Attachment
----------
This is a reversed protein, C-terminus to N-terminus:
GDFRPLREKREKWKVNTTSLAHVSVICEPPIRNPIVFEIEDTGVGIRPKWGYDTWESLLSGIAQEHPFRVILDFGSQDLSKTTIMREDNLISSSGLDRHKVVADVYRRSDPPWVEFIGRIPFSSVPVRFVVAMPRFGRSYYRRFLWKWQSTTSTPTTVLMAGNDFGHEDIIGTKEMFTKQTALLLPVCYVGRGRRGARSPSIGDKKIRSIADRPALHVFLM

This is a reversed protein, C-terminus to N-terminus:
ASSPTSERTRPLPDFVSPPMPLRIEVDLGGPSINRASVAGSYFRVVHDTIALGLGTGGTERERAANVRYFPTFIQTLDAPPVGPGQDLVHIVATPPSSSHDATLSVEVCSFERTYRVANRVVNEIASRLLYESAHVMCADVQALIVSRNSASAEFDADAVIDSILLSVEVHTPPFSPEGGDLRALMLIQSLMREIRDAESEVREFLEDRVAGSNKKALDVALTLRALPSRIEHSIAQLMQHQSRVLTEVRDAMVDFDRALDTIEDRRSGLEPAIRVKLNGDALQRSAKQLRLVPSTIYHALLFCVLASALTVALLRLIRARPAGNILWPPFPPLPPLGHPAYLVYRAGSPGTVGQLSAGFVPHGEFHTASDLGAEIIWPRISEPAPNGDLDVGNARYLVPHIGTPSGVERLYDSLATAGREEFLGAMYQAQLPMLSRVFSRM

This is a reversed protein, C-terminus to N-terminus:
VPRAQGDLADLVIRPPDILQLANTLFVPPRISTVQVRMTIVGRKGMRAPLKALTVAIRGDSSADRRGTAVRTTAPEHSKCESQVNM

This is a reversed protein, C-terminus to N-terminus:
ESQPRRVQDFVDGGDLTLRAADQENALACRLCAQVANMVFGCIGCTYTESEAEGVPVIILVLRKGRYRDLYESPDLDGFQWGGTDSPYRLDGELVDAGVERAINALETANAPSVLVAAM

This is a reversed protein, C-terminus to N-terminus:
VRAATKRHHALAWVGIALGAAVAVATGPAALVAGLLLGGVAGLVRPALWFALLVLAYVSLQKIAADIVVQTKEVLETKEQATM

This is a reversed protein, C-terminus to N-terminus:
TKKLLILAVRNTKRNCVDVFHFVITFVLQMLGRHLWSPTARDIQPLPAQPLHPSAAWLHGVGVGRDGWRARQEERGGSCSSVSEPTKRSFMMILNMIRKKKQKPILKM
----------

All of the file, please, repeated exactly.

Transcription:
This is a reversed protein, C-terminus to N-terminus:
GDFRPLREKREKWKVNTTSLAHVSVICEPPIRNPIVFEIEDTGVGIRPKWGYDTWESLLSGIAQEHPFRVILDFGSQDLSKTTIMREDNLISSSGLDRHKVVADVYRRSDPPWVEFIGRIPFSSVPVRFVVAMPRFGRSYYRRFLWKWQSTTSTPTTVLMAGNDFGHEDIIGTKEMFTKQTALLLPVCYVGRGRRGARSPSIGDKKIRSIADRPALHVFLM

This is a reversed protein, C-terminus to N-terminus:
ASSPTSERTRPLPDFVSPPMPLRIEVDLGGPSINRASVAGSYFRVVHDTIALGLGTGGTERERAANVRYFPTFIQTLDAPPVGPGQDLVHIVATPPSSSHDATLSVEVCSFERTYRVANRVVNEIASRLLYESAHVMCADVQALIVSRNSASAEFDADAVIDSILLSVEVHTPPFSPEGGDLRALMLIQSLMREIRDAESEVREFLEDRVAGSNKKALDVALTLRALPSRIEHSIAQLMQHQSRVLTEVRDAMVDFDRALDTIEDRRSGLEPAIRVKLNGDALQRSAKQLRLVPSTIYHALLFCVLASALTVALLRLIRARPAGNILWPPFPPLPPLGHPAYLVYRAGSPGTVGQLSAGFVPHGEFHTASDLGAEIIWPRISEPAPNGDLDVGNARYLVPHIGTPSGVERLYDSLATAGREEFLGAMYQAQLPMLSRVFSRM

This is a reversed protein, C-terminus to N-terminus:
VPRAQGDLADLVIRPPDILQLANTLFVPPRISTVQVRMTIVGRKGMRAPLKALTVAIRGDSSADRRGTAVRTTAPEHSKCESQVNM

This is a reversed protein, C-terminus to N-terminus:
ESQPRRVQDFVDGGDLTLRAADQENALACRLCAQVANMVFGCIGCTYTESEAEGVPVIILVLRKGRYRDLYESPDLDGFQWGGTDSPYRLDGELVDAGVERAINALETANAPSVLVAAM

This is a reversed protein, C-terminus to N-terminus:
VRAATKRHHALAWVGIALGAAVAVATGPAALVAGLLLGGVAGLVRPALWFALLVLAYVSLQKIAADIVVQTKEVLETKEQATM

This is a reversed protein, C-terminus to N-terminus:
TKKLLILAVRNTKRNCVDVFHFVITFVLQMLGRHLWSPTARDIQPLPAQPLHPSAAWLHGVGVGRDGWRARQEERGGSCSSVSEPTKRSFMMILNMIRKKKQKPILKM